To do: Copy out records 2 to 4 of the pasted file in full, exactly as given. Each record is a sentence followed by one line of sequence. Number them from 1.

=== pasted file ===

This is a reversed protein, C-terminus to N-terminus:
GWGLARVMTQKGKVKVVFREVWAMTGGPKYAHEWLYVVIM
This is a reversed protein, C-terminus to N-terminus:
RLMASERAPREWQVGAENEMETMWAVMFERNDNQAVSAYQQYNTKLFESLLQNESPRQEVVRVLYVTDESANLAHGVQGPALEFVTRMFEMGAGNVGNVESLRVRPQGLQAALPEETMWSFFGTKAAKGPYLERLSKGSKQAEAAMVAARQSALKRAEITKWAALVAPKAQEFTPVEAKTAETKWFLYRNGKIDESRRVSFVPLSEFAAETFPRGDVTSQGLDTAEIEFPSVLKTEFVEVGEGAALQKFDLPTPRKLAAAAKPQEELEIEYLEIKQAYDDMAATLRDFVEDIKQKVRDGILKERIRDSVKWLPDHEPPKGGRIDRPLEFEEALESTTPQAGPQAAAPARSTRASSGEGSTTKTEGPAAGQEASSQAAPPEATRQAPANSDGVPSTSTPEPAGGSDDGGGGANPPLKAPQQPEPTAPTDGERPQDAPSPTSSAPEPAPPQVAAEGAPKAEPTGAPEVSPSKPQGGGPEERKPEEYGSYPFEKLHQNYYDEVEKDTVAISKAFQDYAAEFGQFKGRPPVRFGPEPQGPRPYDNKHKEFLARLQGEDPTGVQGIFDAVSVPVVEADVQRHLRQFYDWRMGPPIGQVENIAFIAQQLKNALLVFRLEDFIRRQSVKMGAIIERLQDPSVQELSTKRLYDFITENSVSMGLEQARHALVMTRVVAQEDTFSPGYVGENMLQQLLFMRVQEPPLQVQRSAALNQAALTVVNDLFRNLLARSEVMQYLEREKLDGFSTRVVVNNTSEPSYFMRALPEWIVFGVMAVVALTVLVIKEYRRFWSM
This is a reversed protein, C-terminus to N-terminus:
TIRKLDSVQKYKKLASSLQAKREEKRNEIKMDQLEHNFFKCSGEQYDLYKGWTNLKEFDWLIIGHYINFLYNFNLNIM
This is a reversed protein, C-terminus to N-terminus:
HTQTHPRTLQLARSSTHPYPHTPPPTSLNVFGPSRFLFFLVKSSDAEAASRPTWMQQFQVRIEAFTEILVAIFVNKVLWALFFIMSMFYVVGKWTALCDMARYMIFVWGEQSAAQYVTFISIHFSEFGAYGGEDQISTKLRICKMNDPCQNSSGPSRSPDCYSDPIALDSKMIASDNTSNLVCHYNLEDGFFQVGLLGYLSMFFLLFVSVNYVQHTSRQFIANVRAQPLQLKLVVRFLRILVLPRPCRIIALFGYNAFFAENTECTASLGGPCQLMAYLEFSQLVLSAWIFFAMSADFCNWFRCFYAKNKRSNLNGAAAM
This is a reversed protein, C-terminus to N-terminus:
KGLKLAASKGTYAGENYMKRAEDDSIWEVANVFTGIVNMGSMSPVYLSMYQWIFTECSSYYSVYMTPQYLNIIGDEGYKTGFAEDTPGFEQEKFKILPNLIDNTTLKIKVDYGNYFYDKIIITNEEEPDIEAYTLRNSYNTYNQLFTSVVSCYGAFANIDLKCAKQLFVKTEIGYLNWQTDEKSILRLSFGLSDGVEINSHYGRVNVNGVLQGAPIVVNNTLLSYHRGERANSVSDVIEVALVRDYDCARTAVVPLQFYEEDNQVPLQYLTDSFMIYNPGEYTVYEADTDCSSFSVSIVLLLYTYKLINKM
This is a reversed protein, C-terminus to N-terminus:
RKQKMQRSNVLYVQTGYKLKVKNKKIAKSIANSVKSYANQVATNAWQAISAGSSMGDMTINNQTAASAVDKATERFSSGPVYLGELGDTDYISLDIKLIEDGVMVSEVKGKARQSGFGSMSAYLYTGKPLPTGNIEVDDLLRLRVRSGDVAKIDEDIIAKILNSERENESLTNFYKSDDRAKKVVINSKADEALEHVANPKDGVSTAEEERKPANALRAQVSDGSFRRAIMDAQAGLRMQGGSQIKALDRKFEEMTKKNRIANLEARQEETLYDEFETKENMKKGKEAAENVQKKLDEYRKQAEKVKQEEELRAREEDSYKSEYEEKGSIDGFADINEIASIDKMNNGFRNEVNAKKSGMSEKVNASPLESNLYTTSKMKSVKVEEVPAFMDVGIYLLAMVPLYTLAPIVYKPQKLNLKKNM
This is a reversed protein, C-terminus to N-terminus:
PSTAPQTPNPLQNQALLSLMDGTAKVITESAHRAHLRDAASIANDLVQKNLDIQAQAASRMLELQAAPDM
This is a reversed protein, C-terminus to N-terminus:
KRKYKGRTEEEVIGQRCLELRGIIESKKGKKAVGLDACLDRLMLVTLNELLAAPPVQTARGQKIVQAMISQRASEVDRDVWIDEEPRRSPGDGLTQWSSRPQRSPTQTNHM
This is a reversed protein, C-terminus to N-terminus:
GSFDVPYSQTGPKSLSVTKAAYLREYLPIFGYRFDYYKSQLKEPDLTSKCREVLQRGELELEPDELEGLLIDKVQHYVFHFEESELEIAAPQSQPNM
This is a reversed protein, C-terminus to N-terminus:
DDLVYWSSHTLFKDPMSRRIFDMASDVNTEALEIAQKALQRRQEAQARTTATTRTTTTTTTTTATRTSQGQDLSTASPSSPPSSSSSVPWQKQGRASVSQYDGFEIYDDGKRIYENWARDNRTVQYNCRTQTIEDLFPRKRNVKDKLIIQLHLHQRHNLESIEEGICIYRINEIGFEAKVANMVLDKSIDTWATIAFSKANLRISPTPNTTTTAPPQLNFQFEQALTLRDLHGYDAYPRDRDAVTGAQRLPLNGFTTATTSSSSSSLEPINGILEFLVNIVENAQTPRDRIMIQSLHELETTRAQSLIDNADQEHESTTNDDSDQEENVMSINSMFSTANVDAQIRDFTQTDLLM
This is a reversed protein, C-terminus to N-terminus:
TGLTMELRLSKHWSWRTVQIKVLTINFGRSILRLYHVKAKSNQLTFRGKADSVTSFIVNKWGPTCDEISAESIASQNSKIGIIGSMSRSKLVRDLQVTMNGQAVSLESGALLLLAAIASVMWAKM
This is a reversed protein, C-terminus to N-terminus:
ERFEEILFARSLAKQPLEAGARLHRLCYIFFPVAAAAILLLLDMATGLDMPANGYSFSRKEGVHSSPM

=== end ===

This is a reversed protein, C-terminus to N-terminus:
RLMASERAPREWQVGAENEMETMWAVMFERNDNQAVSAYQQYNTKLFESLLQNESPRQEVVRVLYVTDESANLAHGVQGPALEFVTRMFEMGAGNVGNVESLRVRPQGLQAALPEETMWSFFGTKAAKGPYLERLSKGSKQAEAAMVAARQSALKRAEITKWAALVAPKAQEFTPVEAKTAETKWFLYRNGKIDESRRVSFVPLSEFAAETFPRGDVTSQGLDTAEIEFPSVLKTEFVEVGEGAALQKFDLPTPRKLAAAAKPQEELEIEYLEIKQAYDDMAATLRDFVEDIKQKVRDGILKERIRDSVKWLPDHEPPKGGRIDRPLEFEEALESTTPQAGPQAAAPARSTRASSGEGSTTKTEGPAAGQEASSQAAPPEATRQAPANSDGVPSTSTPEPAGGSDDGGGGANPPLKAPQQPEPTAPTDGERPQDAPSPTSSAPEPAPPQVAAEGAPKAEPTGAPEVSPSKPQGGGPEERKPEEYGSYPFEKLHQNYYDEVEKDTVAISKAFQDYAAEFGQFKGRPPVRFGPEPQGPRPYDNKHKEFLARLQGEDPTGVQGIFDAVSVPVVEADVQRHLRQFYDWRMGPPIGQVENIAFIAQQLKNALLVFRLEDFIRRQSVKMGAIIERLQDPSVQELSTKRLYDFITENSVSMGLEQARHALVMTRVVAQEDTFSPGYVGENMLQQLLFMRVQEPPLQVQRSAALNQAALTVVNDLFRNLLARSEVMQYLEREKLDGFSTRVVVNNTSEPSYFMRALPEWIVFGVMAVVALTVLVIKEYRRFWSM
This is a reversed protein, C-terminus to N-terminus:
TIRKLDSVQKYKKLASSLQAKREEKRNEIKMDQLEHNFFKCSGEQYDLYKGWTNLKEFDWLIIGHYINFLYNFNLNIM
This is a reversed protein, C-terminus to N-terminus:
HTQTHPRTLQLARSSTHPYPHTPPPTSLNVFGPSRFLFFLVKSSDAEAASRPTWMQQFQVRIEAFTEILVAIFVNKVLWALFFIMSMFYVVGKWTALCDMARYMIFVWGEQSAAQYVTFISIHFSEFGAYGGEDQISTKLRICKMNDPCQNSSGPSRSPDCYSDPIALDSKMIASDNTSNLVCHYNLEDGFFQVGLLGYLSMFFLLFVSVNYVQHTSRQFIANVRAQPLQLKLVVRFLRILVLPRPCRIIALFGYNAFFAENTECTASLGGPCQLMAYLEFSQLVLSAWIFFAMSADFCNWFRCFYAKNKRSNLNGAAAM